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Reisverslag Rafting and walking, maybe I'll even get fit here
19 oktober 2016
Rafting and walking, maybe I'll even get fit here
I got a taxi to Thamel, got there at 5.30, walked to The Last Resort, and got on a bus, together with a Filipino guy who had a surprisingly American accent. We drove for about 5 hours, including breakfast, loading up the rafts, unloading the rafts, and then onwards to the place where Chad wanted to jump off a bridge. To be fair, he had something tied to his body, but as I walked across the bridge, I decided never to go bungee jumping or doing a canyon swing (bungee jumping with a tight cord, where you swing from a different bridge, a hundred meters from where you jump…)
I met my rafting group there as well, and we really clicked. We then went to the rafting drop-off location, got some info about how to raft, and got on the boat. I will now give a timeline of the first minute, which was really the most interesting part. About 30 seconds in, we got into a hole, which is a place just after a rock where all the water moves down very quickly, which meant that the raft was full of water at 35 seconds. Around t=45, the boat jumped free, throwing everyone up and forward or up and backward. At 47 seconds, I hit the water. 0:50 saw me (according to the people on the boat) almost get crushed between the raft and the rocks on the rock wall. At the time, I was just trying to get to an OK floating position, since I was scraping my hips on rocks everywhere, and the water was just throwing me everywhere. Finally I saw a paddle, so I grabbed it and was pulled up into the boat again around the end of the first minute.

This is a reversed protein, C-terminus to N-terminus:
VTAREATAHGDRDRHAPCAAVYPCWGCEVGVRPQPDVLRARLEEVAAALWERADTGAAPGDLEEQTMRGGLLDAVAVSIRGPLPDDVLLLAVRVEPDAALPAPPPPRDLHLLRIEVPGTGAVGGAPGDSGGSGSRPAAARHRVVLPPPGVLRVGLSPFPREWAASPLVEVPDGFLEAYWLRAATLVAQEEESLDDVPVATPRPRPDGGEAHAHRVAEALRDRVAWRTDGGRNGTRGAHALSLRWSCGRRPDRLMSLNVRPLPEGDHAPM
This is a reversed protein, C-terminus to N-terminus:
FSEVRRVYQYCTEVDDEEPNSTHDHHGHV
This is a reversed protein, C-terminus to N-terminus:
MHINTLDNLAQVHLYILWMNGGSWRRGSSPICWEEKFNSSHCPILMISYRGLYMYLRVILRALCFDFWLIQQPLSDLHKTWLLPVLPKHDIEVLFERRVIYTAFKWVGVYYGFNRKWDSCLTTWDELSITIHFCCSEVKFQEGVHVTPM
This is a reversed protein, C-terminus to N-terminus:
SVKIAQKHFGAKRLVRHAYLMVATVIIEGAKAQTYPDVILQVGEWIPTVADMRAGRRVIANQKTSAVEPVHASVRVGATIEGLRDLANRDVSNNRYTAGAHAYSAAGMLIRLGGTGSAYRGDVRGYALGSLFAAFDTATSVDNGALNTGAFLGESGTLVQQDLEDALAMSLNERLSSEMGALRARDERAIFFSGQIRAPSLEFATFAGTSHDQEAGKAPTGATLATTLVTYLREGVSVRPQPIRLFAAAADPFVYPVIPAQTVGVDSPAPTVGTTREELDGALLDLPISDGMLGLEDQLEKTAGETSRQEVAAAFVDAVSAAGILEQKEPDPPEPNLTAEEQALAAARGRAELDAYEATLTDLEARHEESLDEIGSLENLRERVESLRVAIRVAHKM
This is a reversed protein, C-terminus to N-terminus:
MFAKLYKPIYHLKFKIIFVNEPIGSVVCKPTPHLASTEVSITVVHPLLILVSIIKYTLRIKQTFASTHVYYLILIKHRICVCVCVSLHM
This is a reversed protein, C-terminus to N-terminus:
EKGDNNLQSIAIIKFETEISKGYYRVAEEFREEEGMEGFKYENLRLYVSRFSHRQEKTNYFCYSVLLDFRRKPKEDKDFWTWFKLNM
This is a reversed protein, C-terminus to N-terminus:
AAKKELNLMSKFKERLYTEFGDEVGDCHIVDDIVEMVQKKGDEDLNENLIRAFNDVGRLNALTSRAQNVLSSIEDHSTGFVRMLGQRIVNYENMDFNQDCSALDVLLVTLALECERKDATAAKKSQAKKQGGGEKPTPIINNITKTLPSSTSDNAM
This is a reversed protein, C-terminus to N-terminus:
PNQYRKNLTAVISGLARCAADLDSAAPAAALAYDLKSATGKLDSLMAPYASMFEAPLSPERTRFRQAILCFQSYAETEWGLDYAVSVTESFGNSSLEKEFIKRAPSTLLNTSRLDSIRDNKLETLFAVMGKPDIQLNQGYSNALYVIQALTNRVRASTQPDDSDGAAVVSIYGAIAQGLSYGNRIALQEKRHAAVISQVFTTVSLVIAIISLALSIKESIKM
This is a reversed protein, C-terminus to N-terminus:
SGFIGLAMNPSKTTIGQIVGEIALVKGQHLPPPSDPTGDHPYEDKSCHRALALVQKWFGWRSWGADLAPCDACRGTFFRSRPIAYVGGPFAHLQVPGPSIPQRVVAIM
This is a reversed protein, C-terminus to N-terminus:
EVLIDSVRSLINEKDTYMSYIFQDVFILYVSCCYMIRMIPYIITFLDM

After that, rafting was rather uneventful. There was an area of which the guide said it was quite dangerous and we really had to work hard together to stay away from the big hole, and we did. Nearing the end, we were implored to all take a swim (“no swim, no rafting”), so I figured I would since I was wet anyway. When we got back, there were some rapids again, and then the guide said “would everyone please stand up”, so we did, looking at each other with doubt in our eyes. He laughed and shouted “Full hard” – the command for paddling as hard as we could… Obviously a test for how well we listened now.
At the end, we had lunch and were driven back. I had some dinner together with Chad and the people he’d met at Vipasana meditation. We had a lovely night.
I went to actually see the sights of Kathmando the next day. I started at the Pashupatinath temple, where I got a tour of a guide who explained a lot about Hinduism as well as the temple itself, then went to the Bodnath stupa and walked around that part of the city for a while. Finally I took a taxi to the monkey temple, climbed the 150 steps with no problem, even overtaking some old ladies. Yeah, they were the quickest on the stairs… Thank you high altitude hiking.